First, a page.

<wsdl:operation name="AddOperation">
            <soap:operation style="document" soapAction="/Connections/JMSAddService.serviceagent/AddPortEndpoint2/AddOperation" soapActionRequired="true"/>
                <soap:body use="literal" parts="part1"/>
                <soap:body use="literal" parts="part1"/>
    <wsdl:message name="InMessage">
        <wsdl:part name="part1" element="ns0:add"/>
    <wsdl:message name="OutMessage">
        <wsdl:part name="part1" element="ns0:result"/>

Let get back to the issue of lack of standards for SOAP over JMS and why we need TIBCO at both ends.

For that we need to focus down into the Binding and Service elements of the WSDL.

Looking at the Service element (see below), where the method of connecting to the web-service is defined. We find that it contains information about the EMS server (from the Connection resource we set in the Transport box) as well as the queue name we set in the Transport sub-tab.

  <wsdl:service name="JMSAddService">
        <wsdl:port name="AddPortEndpoint1" binding="tns:AddPortEndpoint1Binding">
            <soap:address location=""/>
                <jndi:property name="java.naming.provider.url" type="java.lang.String">tibjmsnaming://localhost:7222</jndi:property>
                <jndi:property name="java.naming.factory.initial" type="java.lang.String">com.tibco.tibjms.naming.TibjmsInitialContextFactory</jndi:property>
            <jms:targetAddress destination="queue">inQueue</jms:targetAddress>
We also find two strange new namespaces being used - jms and jndi. Let us see what these namespace prefixes stand for. Scroll right up to the top of the WSDL and you will see the following entries:
These two namespaces have been defined by TIBCO so they are internal and are not 'standardized' as are other namespaces in the WSDL such as xs ( xmlns:xs="") for the schema in Types  or soap (xmlns:soap="") for SOAP related properties in Binding.
Thus if you are a non-TIBCO client you will have no idea what jms:targetAddress element means in the WSDL. 
Once there is a standard for SOAP over JMS then instead of TIBCO specific namespaces we will see a prefix like soapjms with the definition xmlns:soapjms = "" [1] .
Next we look at the Binding element (see below). Here also we find the TIBCO specific JMS namespace as well as SOAP over JMS transport definition (in bold).

<wsdl:binding name="AddPortEndpoint1Binding" type="tns:AddPort">
        <soap:binding style="document" transport=""/>
    <jms:binding messageFormat="Text"/>
        <wsdl:operation name="AddOperation">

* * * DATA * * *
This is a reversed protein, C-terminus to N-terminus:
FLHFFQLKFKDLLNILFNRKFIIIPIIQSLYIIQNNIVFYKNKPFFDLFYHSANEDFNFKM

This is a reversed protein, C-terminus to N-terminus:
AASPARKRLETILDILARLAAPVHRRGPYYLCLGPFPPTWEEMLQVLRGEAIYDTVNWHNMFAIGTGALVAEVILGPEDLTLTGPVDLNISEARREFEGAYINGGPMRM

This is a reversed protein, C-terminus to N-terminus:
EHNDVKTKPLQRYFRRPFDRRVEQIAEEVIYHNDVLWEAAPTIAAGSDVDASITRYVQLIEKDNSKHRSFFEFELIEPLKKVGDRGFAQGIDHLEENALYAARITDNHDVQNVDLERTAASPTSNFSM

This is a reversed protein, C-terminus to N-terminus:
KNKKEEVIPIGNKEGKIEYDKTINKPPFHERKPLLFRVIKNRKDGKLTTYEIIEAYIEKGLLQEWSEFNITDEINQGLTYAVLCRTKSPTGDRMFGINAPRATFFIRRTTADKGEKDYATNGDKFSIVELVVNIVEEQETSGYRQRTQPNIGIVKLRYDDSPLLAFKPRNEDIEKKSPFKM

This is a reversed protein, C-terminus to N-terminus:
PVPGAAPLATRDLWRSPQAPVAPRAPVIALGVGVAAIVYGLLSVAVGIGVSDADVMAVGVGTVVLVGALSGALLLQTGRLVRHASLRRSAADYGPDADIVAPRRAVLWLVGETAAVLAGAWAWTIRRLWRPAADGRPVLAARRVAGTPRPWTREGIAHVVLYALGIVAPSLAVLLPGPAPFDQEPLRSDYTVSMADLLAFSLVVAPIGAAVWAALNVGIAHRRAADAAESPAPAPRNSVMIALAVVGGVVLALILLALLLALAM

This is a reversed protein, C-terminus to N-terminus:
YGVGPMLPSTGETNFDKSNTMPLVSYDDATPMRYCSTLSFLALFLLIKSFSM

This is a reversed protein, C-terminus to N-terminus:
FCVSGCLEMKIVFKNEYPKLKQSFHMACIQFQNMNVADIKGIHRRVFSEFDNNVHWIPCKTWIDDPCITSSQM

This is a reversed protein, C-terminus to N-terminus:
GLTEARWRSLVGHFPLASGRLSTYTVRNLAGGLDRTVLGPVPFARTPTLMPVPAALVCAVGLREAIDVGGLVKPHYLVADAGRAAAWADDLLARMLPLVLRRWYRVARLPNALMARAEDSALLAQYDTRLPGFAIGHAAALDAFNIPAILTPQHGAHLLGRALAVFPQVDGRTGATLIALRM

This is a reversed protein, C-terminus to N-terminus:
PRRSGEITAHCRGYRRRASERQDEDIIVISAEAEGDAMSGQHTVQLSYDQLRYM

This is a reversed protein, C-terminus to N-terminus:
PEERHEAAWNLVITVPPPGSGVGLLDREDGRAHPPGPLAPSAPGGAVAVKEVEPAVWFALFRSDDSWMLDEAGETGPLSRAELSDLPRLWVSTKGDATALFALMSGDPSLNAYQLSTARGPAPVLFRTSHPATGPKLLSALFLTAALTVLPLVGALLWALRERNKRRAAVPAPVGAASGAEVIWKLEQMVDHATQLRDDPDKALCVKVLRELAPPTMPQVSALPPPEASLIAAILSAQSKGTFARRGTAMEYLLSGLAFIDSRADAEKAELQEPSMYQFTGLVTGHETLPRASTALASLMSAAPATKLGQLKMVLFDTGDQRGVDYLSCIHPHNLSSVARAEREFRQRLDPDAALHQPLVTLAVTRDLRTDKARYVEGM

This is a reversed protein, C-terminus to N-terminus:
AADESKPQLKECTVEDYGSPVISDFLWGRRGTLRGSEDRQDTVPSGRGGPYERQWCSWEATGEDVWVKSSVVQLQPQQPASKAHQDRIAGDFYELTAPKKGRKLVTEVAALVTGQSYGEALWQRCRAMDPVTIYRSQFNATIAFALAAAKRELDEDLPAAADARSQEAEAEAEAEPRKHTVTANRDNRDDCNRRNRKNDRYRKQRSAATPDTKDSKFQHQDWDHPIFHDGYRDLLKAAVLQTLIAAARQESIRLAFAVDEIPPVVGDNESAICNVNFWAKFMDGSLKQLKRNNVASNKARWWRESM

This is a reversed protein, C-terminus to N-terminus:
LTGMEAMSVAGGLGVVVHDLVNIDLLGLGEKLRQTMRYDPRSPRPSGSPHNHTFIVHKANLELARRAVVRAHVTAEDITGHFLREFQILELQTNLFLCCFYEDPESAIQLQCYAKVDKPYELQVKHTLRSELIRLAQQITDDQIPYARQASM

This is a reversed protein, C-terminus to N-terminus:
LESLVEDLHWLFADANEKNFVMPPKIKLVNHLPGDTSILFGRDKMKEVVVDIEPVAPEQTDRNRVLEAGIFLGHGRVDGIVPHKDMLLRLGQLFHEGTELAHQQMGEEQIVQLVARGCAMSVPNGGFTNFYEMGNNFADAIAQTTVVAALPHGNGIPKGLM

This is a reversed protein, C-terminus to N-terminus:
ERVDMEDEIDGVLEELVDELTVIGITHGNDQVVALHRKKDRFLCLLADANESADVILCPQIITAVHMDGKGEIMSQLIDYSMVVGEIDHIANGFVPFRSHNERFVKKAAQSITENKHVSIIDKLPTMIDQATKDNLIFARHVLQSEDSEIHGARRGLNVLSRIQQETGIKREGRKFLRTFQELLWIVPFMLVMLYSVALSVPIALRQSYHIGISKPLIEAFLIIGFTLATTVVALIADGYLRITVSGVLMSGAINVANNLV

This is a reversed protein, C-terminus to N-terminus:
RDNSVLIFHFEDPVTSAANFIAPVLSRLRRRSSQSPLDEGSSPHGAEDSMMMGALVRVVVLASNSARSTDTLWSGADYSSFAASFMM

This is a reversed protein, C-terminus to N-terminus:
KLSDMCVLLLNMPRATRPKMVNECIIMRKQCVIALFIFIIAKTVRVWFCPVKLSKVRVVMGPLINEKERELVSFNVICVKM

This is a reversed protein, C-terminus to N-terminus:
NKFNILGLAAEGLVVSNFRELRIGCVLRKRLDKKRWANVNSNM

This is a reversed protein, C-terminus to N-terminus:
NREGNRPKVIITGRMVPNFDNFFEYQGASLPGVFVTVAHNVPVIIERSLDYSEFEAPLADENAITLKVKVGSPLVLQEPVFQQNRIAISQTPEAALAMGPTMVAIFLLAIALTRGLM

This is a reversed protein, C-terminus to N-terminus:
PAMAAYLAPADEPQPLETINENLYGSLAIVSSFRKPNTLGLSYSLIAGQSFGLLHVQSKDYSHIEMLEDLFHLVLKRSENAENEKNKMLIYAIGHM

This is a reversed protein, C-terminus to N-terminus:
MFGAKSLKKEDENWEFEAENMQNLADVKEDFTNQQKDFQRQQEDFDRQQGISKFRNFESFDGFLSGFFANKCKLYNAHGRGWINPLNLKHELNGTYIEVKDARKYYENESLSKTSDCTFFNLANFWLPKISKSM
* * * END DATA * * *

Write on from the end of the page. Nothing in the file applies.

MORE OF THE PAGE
<soap:operation style="document" soapAction="/Connections/JMSAddService.serviceagent/AddPortEndpoint2/AddOperation" soapActionRequired="true"/>
                <soap:body use="literal" parts="part1"/>
                <soap:body use="literal" parts="part1"/>

Again once we have a standardized way of binding SOAP to JMS then instead of the TIBCO specific listing in transport attribute we will have something like “”[1].

If we compare the Service and Binding elements above to those in the same web-service but using HTTP instead of JMS we that all namespaces being used to define the connection and binding properties are standardized. That is what makes SOAP over HTTP web-services independent of vendors and implementation languages.

Next we test the web-service. Make sure you save the WSDL Source (i.e. the concrete WSDL) so that our test client can use it.


To test the web-service we will create a client using BusinessWorks. We will use a SOAP Request Reply activity to test the web-service. The images below show how to configure the activity to access the web-service.

SOAP Request Reply JMS Config Main Pane

In the configuration simply select the namespace from the concrete WSDL file we saved for the client. As we are using TIBCO to create the client once you set the WSDL everything will be auto-populated. Go to the Transport Details tab (see below) and there you will see the JNDI and JMS sub-tabs which have also been auto-populated from the WSDL. This is so because TIBCO understands the jms and jndi namespaces and knows what to do with the information in the WSDL.

JNDI Sub-tab:

JNDI Sub-tab in Transport Details


JMS Sub-tab:
JMS Sub-tab in Transport Details

After loading the WSDL and saving the changes the SOAP Request Reply activity will ask you for an input (the two integers to be added).

Test JMS Input

Save everything and load the relevant processes. On starting the test you should see the Request being fired. If you monitor the relevant queue you will see a message being posted on the queue. The message will be consumed by the web-service and it will return the result back to the queue which in turn will be consumed by the client and you will see the output in the process. As we provided ‘3’ and ‘4’ as the two integers to be added in the input (see image above) the result we get is ‘7’ (see below).


<?xml version = "1.0" encoding = "UTF-8"?>
	<ns0:result xmlns:SOAP-ENV = "" xmlns:ns0 = "">7</ns0:result>
If you want to take a look at the actual messages being sent in the JMS Message you can always stop the server before sending the request or after sending the request stop the client. The request or response message will remain in the queue and you can view the content (as we are using JMS Message Type of Text) by browsing the queue.
That is the end of the tutorial. Let me know if I have made any mistakes or if you have any suggestions.